With just 2 dozen left, light quickly fading on N.L.'s Second World War veterans
More than 22,000 people served, either directly or indirectly, in the war effort of 1939-1945
The collective energy of the thousands of men and women from Newfoundland and Labrador who took part in the Second World War is rapidly fading, as the end of an era approaches.
Research by CBC News and the Provincial Command of the Royal Canadian Legion reveals that roughly two dozen veterans of the 1939-45 global conflict are still alive, with 10 of them being cared for at the Caribou Memorial Veterans Pavilion in St. John's.
"When the last of the Second World War veterans pass away, it will be an emotional and sad day for the Pavilion's history," Eastern Health, who operates the facility, said in a statement.
They're all that remain of the estimated 22,000 who voluntarily enlisted in the British and Canadian forces, served in the merchant marine or the overseas forestry unit, or took up posts to protect their homeland.
More than 1,000 made the ultimate sacrifice during the war, but the years since have taken a much bigger toll on their ranks.
"I've been to most of the funerals. It is hard to walk and cry, too, at the same time," said Royal Navy veteran and Mount Pearl resident Charlie Starkes, 98.
See Terry Roberts's feature report on N.L.'s surviving veterans of the Second World War:
Starkes served aboard the British aircraft carrier HMS Tracker during the war, escorting convoys across the Atlantic and into Russia, and took part in the invasion of German-occupied France in June 1944.
He's among the last of a generation of Newfoundlanders and Labradorians who voluntarily enlisted for service after Great Britain declared war on Germany in 1939.
Some of his recollections of the conflict — particularly of D-Day — are jarring.
"That was the sad part. There were bodies everywhere, floating around. It took weeks to clean all that up," he said.
As of March 2019, Veterans Affairs Canada estimated the number of living Second World War and Korean War veterans in the province at 400, with just under 40,000 countrywide.
But since most Second World War veterans are now at least in their mid-90s, well beyond the life expectancy of a man and woman in Canada, that number shrinks each day.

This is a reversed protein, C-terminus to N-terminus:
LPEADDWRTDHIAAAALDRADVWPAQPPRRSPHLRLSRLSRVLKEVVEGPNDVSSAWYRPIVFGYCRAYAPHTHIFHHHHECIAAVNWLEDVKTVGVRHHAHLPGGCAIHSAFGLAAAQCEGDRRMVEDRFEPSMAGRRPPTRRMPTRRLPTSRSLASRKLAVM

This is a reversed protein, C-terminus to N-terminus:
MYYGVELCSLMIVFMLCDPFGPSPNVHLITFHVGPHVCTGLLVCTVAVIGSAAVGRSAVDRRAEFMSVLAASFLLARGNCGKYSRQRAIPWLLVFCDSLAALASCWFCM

In May, for example, Bob Grant, a well-known veteran of the 166 (Newfoundland) Field Regiment in Corner Brook, died just before his 101st birthday.
In March, Lloyd Seaward, who spent most of his life in Bishop's Falls, died at the age of 102. Seaward served in the Royal Navy and was held captive by the Japanese after his ship, HMS Exeter, was sunk in 1942.
'It's unfortunate, but it's life'
The reality is that in the not-too-distant future, the ranks of the living veterans will disappear.
"It's accelerating now. And that's to be expected. It's unfortunate, but it's life," said Frank Gogos, a historical researcher and author from St. John's who has been interviewing those who served in the Royal artillery units in order to preserve their stories.
Many legions, for example, no longer have any connection to a living Second World War veteran.
Branch 9 in Spaniard's Bay is one of the few that does, and its relationship with the man fondly known as "Uncle" Johnny Pauls, who turned 96 in March, is a special one.
"The legion would not function without him," said branch president Paul Sheppard. "He's still on the executive as a member. And we still listen to him because of all the experiences that he went through."
Pauls grew up in Fortune Bay and joined the merchant navy during the war. He served aboard ships that ferried desperately needed supplies to Europe and elsewhere and remembers being anchored off the Statue of Liberty in New York harbour when word spread that the Japanese had surrendered and the conflict was over.
"There was a big celebration going on uptown, I'm telling you," said Pauls.
Pauls continued to sail into devastated European ports after the war, but downplays his role.
"I was only on an old boat. Didn't mean much to me. Just an adventure, I suppose," he said.
Pauls lives just steps away from the legion and was sad that public health measures imposed during the ongoing global pandemic prevented him from making his daily visit to a building he regards as sacred — its walls covered in photographs and memorabilia of those who served.